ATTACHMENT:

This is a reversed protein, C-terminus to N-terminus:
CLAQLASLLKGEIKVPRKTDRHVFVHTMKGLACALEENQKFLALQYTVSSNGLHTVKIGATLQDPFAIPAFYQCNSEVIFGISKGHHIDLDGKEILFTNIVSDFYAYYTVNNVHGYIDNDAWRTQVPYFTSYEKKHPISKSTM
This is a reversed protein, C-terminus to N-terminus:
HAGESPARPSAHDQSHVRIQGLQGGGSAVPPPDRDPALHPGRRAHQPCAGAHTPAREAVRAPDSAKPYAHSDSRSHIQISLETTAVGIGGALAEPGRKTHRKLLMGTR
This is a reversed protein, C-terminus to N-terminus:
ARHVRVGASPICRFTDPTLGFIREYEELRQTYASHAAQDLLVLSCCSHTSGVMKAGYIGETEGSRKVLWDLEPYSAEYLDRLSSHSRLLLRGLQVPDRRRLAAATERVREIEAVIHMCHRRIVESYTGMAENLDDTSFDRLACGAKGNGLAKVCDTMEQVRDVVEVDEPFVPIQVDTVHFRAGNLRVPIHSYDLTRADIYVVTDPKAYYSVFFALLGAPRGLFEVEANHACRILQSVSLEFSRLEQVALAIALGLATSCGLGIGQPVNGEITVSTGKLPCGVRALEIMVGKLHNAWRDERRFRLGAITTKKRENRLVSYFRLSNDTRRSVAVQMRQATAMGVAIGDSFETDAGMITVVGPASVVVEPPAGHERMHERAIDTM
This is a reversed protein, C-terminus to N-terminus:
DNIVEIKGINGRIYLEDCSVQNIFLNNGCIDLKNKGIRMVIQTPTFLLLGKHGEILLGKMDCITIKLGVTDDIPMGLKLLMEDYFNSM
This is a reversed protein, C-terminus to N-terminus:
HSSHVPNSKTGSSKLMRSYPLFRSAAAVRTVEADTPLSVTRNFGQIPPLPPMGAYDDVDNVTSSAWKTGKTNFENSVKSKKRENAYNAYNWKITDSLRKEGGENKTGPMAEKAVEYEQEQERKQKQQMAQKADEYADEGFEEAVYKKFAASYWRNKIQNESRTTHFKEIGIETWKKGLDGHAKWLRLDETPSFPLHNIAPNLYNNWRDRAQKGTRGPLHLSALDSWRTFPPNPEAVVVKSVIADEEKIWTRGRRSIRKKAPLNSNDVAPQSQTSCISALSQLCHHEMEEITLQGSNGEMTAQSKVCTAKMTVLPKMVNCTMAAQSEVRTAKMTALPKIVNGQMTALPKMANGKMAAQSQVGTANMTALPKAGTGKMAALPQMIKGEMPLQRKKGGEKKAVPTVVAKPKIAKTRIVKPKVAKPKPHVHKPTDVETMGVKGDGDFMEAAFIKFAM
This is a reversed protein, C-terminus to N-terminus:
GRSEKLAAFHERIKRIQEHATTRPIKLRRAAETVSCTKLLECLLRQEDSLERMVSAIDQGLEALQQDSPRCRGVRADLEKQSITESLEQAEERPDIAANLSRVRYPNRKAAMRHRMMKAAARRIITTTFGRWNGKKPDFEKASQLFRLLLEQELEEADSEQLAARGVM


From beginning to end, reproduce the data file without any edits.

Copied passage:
This is a reversed protein, C-terminus to N-terminus:
CLAQLASLLKGEIKVPRKTDRHVFVHTMKGLACALEENQKFLALQYTVSSNGLHTVKIGATLQDPFAIPAFYQCNSEVIFGISKGHHIDLDGKEILFTNIVSDFYAYYTVNNVHGYIDNDAWRTQVPYFTSYEKKHPISKSTM
This is a reversed protein, C-terminus to N-terminus:
HAGESPARPSAHDQSHVRIQGLQGGGSAVPPPDRDPALHPGRRAHQPCAGAHTPAREAVRAPDSAKPYAHSDSRSHIQISLETTAVGIGGALAEPGRKTHRKLLMGTR
This is a reversed protein, C-terminus to N-terminus:
ARHVRVGASPICRFTDPTLGFIREYEELRQTYASHAAQDLLVLSCCSHTSGVMKAGYIGETEGSRKVLWDLEPYSAEYLDRLSSHSRLLLRGLQVPDRRRLAAATERVREIEAVIHMCHRRIVESYTGMAENLDDTSFDRLACGAKGNGLAKVCDTMEQVRDVVEVDEPFVPIQVDTVHFRAGNLRVPIHSYDLTRADIYVVTDPKAYYSVFFALLGAPRGLFEVEANHACRILQSVSLEFSRLEQVALAIALGLATSCGLGIGQPVNGEITVSTGKLPCGVRALEIMVGKLHNAWRDERRFRLGAITTKKRENRLVSYFRLSNDTRRSVAVQMRQATAMGVAIGDSFETDAGMITVVGPASVVVEPPAGHERMHERAIDTM
This is a reversed protein, C-terminus to N-terminus:
DNIVEIKGINGRIYLEDCSVQNIFLNNGCIDLKNKGIRMVIQTPTFLLLGKHGEILLGKMDCITIKLGVTDDIPMGLKLLMEDYFNSM
This is a reversed protein, C-terminus to N-terminus:
HSSHVPNSKTGSSKLMRSYPLFRSAAAVRTVEADTPLSVTRNFGQIPPLPPMGAYDDVDNVTSSAWKTGKTNFENSVKSKKRENAYNAYNWKITDSLRKEGGENKTGPMAEKAVEYEQEQERKQKQQMAQKADEYADEGFEEAVYKKFAASYWRNKIQNESRTTHFKEIGIETWKKGLDGHAKWLRLDETPSFPLHNIAPNLYNNWRDRAQKGTRGPLHLSALDSWRTFPPNPEAVVVKSVIADEEKIWTRGRRSIRKKAPLNSNDVAPQSQTSCISALSQLCHHEMEEITLQGSNGEMTAQSKVCTAKMTVLPKMVNCTMAAQSEVRTAKMTALPKIVNGQMTALPKMANGKMAAQSQVGTANMTALPKAGTGKMAALPQMIKGEMPLQRKKGGEKKAVPTVVAKPKIAKTRIVKPKVAKPKPHVHKPTDVETMGVKGDGDFMEAAFIKFAM
This is a reversed protein, C-terminus to N-terminus:
GRSEKLAAFHERIKRIQEHATTRPIKLRRAAETVSCTKLLECLLRQEDSLERMVSAIDQGLEALQQDSPRCRGVRADLEKQSITESLEQAEERPDIAANLSRVRYPNRKAAMRHRMMKAAARRIITTTFGRWNGKKPDFEKASQLFRLLLEQELEEADSEQLAARGVM